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I’m also in love with the pockets and high collar.

The Couture Chef

 

 

Dear SHD fans,

 

Lately we’ve been getting a lot of e-mails and special requests for our couture top of the line chef coats. If you are not aware I am currently taking over sales and marketing. As Sandra Harvey’s business partner, I have been with this company since its inception. Sandra Harvey and I went to culinary school together and worked our way through the ranks of the kitchen. By the time we were done, we knew what we wanted in a chef coat.

We are both pleased to announce that we are expanding our designs to include a lighter weight chef coat. We predict that this new light weight chef’s coat will begin production this spring. Please feel free to send any questions to my personal email and keep up with our progress and special deals on twitter.

Email:

elmessick@hotmail.com

Twitter:

@chasingulinary

 

I am looking forward to working with you and providing you with the durability and dependability you have come to expect from Sandra Harvey Designs.

 

Yours Truly,

 

Emily Messick

Managing Partner

Sandra Harvey Designs

Exciting News

For those of you in my industry, you may be familiar with Sandra Harvey Designs. I’ve posted a little bit about the designer earlier on this blog. I’ve worked with SHD for a few years now and have fallen head over Danskos in love with the quality and timeless fit of her chef coats.

As a high end, hand crafted product– they are a little bit pricey. Rightfully so (just feel the high thread count linen and you’ll know what I’m talking about). These coats stand out with their classic french brigade style. They’re as hard working as they are elegant. My absolute favorite feature is that the cuff wont drag through my plates while I’m working.

So what’s the good news?! The company has decided to market these high end coats to reach a wider consumer base. Which means, we will soon be offering a lighter-weight more breathable version at a price that any culinary professional can afford. We’ve even toyed with the idea of having a hidden pocket for your flask of liquid bad-ass, if you know what I mean. I’ll keep you all updated as this develops.

In the meanwhile the original SHD design is on sale for 60$ a piece. These coats typically retail for 120$, so this is really a steal. We’ve already sold out of our black jackets and are working on clearing out our stock for our upcoming products.

Get familiar with the brand

sandraharvey.bigcartel.com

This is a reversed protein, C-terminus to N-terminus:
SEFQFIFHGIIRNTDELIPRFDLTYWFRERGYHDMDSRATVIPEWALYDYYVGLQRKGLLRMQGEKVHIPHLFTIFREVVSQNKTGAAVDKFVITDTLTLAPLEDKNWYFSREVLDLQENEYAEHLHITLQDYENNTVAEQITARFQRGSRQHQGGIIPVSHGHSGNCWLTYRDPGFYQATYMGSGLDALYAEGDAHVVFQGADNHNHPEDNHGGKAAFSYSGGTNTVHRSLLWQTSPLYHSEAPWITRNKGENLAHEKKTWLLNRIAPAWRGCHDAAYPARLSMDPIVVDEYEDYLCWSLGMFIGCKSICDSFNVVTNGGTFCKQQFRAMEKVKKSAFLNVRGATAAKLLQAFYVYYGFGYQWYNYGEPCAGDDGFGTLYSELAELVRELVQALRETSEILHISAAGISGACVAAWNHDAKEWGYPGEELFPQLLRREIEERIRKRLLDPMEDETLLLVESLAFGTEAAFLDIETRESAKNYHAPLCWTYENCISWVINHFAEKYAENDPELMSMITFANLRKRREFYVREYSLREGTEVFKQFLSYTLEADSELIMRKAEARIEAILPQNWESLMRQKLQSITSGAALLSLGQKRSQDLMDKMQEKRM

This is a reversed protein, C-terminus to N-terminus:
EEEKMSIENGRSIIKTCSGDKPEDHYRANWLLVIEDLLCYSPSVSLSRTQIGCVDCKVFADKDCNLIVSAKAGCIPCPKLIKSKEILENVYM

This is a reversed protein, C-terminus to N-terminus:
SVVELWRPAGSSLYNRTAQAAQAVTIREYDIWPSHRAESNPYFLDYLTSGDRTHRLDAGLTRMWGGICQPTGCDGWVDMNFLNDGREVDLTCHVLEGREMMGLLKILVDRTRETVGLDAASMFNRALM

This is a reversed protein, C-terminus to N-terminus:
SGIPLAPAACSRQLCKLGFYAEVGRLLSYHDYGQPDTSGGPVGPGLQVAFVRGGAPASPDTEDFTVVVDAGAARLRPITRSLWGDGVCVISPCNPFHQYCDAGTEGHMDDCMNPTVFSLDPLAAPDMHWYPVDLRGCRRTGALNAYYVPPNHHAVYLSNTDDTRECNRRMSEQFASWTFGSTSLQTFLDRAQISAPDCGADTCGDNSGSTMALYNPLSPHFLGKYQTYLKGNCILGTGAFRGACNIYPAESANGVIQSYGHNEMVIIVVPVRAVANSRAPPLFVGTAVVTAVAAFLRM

or contact me directly for inquiries

elmessick@hotmail.com

Here are some of the “big names” that wear SHD chef coats

Chef Adam Hayes– of the Grand Bohemian Hotel; Asheville

Chef Susi Gott Seguret– of the Seasonal School of Culinary Arts; Asheville, Sonoma, Ithaca, Paris

Chef Anthony– of Strada; Asheville

Elizabeth Button– of Curate; Asheville

Rinaldo Linares– of Rinaldo’s Cocina; New York, New Jersy, Fox News, Better TV and Telemundo

                                                                                           ( http://about.me/ronaldolinares )

Be the next big name to sport this classic design in your kitchen. Wear a coat that was made to do what you do.

Chocolate Macarons

Alright, as promised– here is my macaron recipe. After my fight with the humidity, I didn’t have the time or the energy to start again. I’m going to post my pictures anyway because they are still relatively close to what I was aiming for. Just, again– check the whether before you decide bake these fussy little guys. If your arthritis is acting up, you should probably wait and try again a different day.

 

Chocolate Macarons

 

6 3/8 oz                egg whites  (1 egg white weighs 1 oz approximately, but can buy in carton to cut waste)

2 1/8 oz                10x sugar

2 tsp                      dehydrated egg white

8 1/8 oz                almond meal (can find at Trader Joe’s)

13 7/8 oz              powdered sugar (used Wilton’s found in the decorating supply section of Michael’s)

1 1/8 oz                cocoa powder (used Hershy’s special dark)

 

  1. Sift almond meal, powdered sugar, and cocoa powder through sieve into large mixing bowl.
  2. Whip whites and egg white powder to stiff peaks, slowly add 10x sugar while whipping.
  3. Fold dry mixture into meringue. Using a large round tip, pipe 1.5 inch circles onto silpat or parchment paper lined baking sheets.
  4. Let sit until skin forms (can be up to an hour under certain conditions). Bake at 310’F in a ventilated convection oven 9-12 minutes.
  5. Allow to cool completely before filling with ganache. These cookies can be stored in an airtight container for a few days, if you hold the filling and put them together just before service.

Check the weather

I didn’t forget about the macarons! True to my word I made a chocolate variety last night. I will be posting pictures and the recipe today. After much debate I decided the recipe was still worth posting despite the fact that the humidity turned my chocolate macaroons into a bizarre brownie like texture (my dad thinks that should be a new thing). I know this is a good recipe, but if you’re dealing with a lot of humidity, don’t expect perfect Parisian macarons…expect almond brownie cookies, yum?